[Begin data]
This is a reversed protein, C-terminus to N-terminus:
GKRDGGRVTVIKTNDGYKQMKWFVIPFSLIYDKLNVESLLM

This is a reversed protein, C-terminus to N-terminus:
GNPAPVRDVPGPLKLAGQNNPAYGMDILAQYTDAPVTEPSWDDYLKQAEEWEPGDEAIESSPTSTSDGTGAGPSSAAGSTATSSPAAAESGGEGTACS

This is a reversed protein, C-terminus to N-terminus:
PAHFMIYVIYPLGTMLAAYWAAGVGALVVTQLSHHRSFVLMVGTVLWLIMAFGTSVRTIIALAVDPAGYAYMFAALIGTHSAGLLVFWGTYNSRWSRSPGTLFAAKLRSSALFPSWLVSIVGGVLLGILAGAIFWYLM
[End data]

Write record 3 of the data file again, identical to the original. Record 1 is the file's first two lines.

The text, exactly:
This is a reversed protein, C-terminus to N-terminus:
PAHFMIYVIYPLGTMLAAYWAAGVGALVVTQLSHHRSFVLMVGTVLWLIMAFGTSVRTIIALAVDPAGYAYMFAALIGTHSAGLLVFWGTYNSRWSRSPGTLFAAKLRSSALFPSWLVSIVGGVLLGILAGAIFWYLM